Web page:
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Jared Bernstein

Jared Bernstein

Jared Bernstein joined the Center on Budget and Policy Priorities in May 2011 as a Senior Fellow. From 2009 to 2011, Bernstein was the Chief Economist and Economic Adviser to Vice President Joe Biden, Executive Director of the White House Task Force on the Middle Class, and a member of President Obama’s economic team. Prior to joining the Obama administration, Bernstein was a senior economist and the director of the Living Standards Program at the Economic Policy Institute, and between 1995 and 1996, he held the post of Deputy Chief Economist at the U.S. Department of Labor.

Articles by Jared Bernstein

Wages, productivity, progressive policies, and serial correlation: I weigh in on an important, interesting debate.

4 days ago

There’s an interesting sort of argument going on between Stansbury/Summers (SS) and Mishel/Bivens (MB). My name has been invoked as well, so I’ll weigh in. It’s a “sort-of” argument because there’s less disagreement than first appears.
It all revolves around this chart, which plots to the real compensation of mid-wage workers against the growth in productivity. For years they grew together, then they grow apart. The levels of both variables almost double, 1948-73, but since then, productivity has outpaced the real comp of blue-collar, non-managerial workers (mid-wage workers) by a factor of 6.

That wedge between productivity and middle-class wage growth has become one of the more important developments in political economy, representing the rise of inequality and the disconnect of

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No, progressive policies don’t hurt growth

10 days ago

Neat new study out of CA, where they’ve created a virtual conservative, anti-interventionist’s nightmare of progressive policies. According to theory, the state should be tanking re growth and jobs, and yet…well, see for yourself.
Ben S and I did some of this sort of analysis awhile back re the ACA and jobs in the states.
We’ve got the facts; they’ve got the power. This must change, OTE’ers!!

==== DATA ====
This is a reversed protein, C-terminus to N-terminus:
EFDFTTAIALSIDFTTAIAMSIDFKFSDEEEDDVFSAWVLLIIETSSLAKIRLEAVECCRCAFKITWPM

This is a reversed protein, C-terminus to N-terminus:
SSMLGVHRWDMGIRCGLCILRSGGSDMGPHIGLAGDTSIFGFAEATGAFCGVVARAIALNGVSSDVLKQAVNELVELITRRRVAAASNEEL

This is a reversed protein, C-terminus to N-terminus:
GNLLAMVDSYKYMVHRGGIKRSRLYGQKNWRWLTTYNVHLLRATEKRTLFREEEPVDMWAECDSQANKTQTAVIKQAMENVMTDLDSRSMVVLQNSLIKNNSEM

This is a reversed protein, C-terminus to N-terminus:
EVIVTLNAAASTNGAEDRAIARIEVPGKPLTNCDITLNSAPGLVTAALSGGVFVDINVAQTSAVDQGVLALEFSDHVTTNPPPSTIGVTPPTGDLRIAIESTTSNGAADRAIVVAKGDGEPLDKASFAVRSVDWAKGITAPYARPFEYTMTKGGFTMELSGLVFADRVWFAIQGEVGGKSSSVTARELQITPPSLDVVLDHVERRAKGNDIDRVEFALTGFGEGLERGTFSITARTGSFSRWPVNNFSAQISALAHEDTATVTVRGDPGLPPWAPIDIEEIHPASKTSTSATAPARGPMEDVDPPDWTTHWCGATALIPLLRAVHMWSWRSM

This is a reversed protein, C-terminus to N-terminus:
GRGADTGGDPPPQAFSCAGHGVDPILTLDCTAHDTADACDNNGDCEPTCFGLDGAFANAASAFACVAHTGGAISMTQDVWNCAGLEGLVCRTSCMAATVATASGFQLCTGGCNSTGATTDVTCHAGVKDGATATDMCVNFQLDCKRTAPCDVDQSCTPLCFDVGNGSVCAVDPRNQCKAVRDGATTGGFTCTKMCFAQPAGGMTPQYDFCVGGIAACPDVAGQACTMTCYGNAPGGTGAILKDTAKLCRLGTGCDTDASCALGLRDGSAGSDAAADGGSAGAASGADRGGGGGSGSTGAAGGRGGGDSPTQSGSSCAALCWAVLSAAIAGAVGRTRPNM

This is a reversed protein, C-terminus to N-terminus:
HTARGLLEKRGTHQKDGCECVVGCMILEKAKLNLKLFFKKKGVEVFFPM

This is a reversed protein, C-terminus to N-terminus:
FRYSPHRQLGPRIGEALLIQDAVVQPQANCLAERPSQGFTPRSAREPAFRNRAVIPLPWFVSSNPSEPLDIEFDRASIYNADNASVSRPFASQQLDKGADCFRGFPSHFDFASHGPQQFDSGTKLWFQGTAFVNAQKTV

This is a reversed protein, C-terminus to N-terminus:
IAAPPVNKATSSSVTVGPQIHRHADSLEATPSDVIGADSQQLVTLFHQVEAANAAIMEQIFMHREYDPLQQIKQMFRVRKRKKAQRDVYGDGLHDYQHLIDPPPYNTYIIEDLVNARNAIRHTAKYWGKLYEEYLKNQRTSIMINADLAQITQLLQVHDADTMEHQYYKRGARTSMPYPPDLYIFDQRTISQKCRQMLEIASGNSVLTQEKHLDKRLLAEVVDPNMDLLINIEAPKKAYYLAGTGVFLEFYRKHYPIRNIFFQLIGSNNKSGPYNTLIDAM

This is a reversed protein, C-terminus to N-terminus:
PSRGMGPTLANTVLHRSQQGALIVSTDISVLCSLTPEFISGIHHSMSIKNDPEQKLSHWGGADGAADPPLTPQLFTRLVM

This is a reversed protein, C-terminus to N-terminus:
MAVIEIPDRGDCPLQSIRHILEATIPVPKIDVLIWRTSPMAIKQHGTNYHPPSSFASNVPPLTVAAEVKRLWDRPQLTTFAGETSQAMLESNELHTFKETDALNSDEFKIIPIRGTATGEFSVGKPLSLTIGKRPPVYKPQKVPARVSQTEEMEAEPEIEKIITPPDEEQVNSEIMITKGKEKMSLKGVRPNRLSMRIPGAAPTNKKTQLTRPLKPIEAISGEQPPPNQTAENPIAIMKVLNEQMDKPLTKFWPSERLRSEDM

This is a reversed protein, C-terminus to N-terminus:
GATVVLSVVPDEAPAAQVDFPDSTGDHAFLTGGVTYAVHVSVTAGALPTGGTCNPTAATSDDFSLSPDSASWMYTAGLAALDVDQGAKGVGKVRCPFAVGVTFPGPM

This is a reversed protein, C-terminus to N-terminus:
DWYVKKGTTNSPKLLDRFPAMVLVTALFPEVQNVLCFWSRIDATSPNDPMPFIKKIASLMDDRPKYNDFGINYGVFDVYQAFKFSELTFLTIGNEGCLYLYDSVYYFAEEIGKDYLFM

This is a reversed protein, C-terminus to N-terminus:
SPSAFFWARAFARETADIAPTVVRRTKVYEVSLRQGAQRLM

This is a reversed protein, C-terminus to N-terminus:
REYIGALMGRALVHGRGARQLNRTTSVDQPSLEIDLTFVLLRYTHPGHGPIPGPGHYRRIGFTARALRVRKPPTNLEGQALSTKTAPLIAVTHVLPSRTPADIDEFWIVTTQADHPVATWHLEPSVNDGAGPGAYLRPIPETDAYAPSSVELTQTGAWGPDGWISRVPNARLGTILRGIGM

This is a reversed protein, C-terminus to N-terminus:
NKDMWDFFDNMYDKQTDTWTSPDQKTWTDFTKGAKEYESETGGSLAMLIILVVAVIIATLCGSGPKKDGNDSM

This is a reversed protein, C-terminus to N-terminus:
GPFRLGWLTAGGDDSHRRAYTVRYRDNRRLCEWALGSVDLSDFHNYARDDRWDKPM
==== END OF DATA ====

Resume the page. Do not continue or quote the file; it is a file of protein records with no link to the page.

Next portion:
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The case for direct job creation

15 days ago

Over at WaPo, and notice the support for the idea from all kinds of different bedfellows, from progressives like myself, Darity et al, to centrists like former Clinton Treas sec’y Rubin, to Trump’s chief economist!

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The unknowable motives of mass murderers

17 days ago

As you see from the title, I’m once again veering out of my econolane, but only briefly, and only to see if others share this sentiment.
My morning paper blares the banner headline “Texas Shooter Was In Domestic Dispute.” I understand that after these horrific events people want to understand what could motivate the killer. But here’s the thing: these motivations never come anywhere close to explaining the outcome.
And what possible could? What reported motivation would ever make you say, “Oh, I get it?” That’s partly because what the killer did was unimaginable to most people, and because there are always lots of people going through the same thing the killer was going through who didn’t do what he did.
We’re particularly interested in terrorist motivations, but here again, the above

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The big, bad tax cut plan: Stuff you might have missed

17 days ago

[Two great, new updates.]
There is and will continue to be much digital ink spilled in analysis of the House Republican tax plan, and while OTE readers are, by definition, invariably well-informed, here are some links to worthy pieces you might have missed.
–Catherine Rampell at WaPo and Ben Casselman/Jim Tankersley at the NYT both dig in the weeds this AM. Rampell highlights the fact that the new pass-through loophole introduced by the bill is particular generous to what she calls the “lazy/idle” rich, as it lavishes its goodies especially on passive investors (those who do less actual work for the S corp, partnership, etc.). The Times piece reveals that the R talking point on how no middle-class families taxes will go up under the plan to be false. In fact, millions of such households